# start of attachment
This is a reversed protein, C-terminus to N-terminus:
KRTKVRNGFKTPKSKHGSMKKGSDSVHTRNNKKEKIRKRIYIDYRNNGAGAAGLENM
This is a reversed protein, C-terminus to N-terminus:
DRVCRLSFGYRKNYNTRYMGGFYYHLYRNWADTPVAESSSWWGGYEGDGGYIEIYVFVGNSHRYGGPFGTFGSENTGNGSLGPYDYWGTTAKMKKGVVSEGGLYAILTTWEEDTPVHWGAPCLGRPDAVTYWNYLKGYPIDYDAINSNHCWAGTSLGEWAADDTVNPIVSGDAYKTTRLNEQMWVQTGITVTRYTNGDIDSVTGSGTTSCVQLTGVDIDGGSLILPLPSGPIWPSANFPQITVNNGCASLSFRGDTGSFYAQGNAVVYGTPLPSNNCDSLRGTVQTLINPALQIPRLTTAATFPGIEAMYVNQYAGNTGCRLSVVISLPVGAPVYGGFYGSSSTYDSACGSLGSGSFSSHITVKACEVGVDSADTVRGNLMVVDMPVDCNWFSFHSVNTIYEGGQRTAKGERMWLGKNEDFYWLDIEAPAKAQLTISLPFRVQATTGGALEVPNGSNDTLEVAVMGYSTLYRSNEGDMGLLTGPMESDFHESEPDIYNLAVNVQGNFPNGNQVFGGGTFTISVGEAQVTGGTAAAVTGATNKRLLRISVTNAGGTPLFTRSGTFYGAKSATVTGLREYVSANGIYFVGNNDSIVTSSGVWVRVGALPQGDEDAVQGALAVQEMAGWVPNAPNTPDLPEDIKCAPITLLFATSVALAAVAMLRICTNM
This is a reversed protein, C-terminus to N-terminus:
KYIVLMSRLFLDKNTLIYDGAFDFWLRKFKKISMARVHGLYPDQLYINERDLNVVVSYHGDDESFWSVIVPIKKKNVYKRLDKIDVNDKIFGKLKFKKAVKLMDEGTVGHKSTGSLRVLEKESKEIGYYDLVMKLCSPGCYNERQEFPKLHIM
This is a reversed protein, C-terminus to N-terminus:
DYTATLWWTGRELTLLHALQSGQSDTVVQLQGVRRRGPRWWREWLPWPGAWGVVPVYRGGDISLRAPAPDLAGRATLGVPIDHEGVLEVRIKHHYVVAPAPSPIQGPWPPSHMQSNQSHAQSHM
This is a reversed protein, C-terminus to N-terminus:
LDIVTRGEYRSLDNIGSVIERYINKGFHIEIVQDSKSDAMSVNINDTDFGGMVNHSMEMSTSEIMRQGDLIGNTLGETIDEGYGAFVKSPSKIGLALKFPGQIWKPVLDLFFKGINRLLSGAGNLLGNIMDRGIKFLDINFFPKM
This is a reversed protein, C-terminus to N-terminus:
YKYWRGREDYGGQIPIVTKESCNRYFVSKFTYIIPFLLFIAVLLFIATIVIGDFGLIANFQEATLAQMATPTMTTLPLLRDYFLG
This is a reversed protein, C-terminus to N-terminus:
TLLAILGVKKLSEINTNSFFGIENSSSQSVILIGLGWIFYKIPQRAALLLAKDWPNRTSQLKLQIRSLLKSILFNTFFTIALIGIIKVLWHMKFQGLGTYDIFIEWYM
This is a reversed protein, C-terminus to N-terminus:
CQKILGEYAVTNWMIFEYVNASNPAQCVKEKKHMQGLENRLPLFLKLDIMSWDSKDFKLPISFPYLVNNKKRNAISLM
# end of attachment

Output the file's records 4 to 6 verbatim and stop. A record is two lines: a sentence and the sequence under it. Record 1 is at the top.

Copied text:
This is a reversed protein, C-terminus to N-terminus:
DYTATLWWTGRELTLLHALQSGQSDTVVQLQGVRRRGPRWWREWLPWPGAWGVVPVYRGGDISLRAPAPDLAGRATLGVPIDHEGVLEVRIKHHYVVAPAPSPIQGPWPPSHMQSNQSHAQSHM
This is a reversed protein, C-terminus to N-terminus:
LDIVTRGEYRSLDNIGSVIERYINKGFHIEIVQDSKSDAMSVNINDTDFGGMVNHSMEMSTSEIMRQGDLIGNTLGETIDEGYGAFVKSPSKIGLALKFPGQIWKPVLDLFFKGINRLLSGAGNLLGNIMDRGIKFLDINFFPKM
This is a reversed protein, C-terminus to N-terminus:
YKYWRGREDYGGQIPIVTKESCNRYFVSKFTYIIPFLLFIAVLLFIATIVIGDFGLIANFQEATLAQMATPTMTTLPLLRDYFLG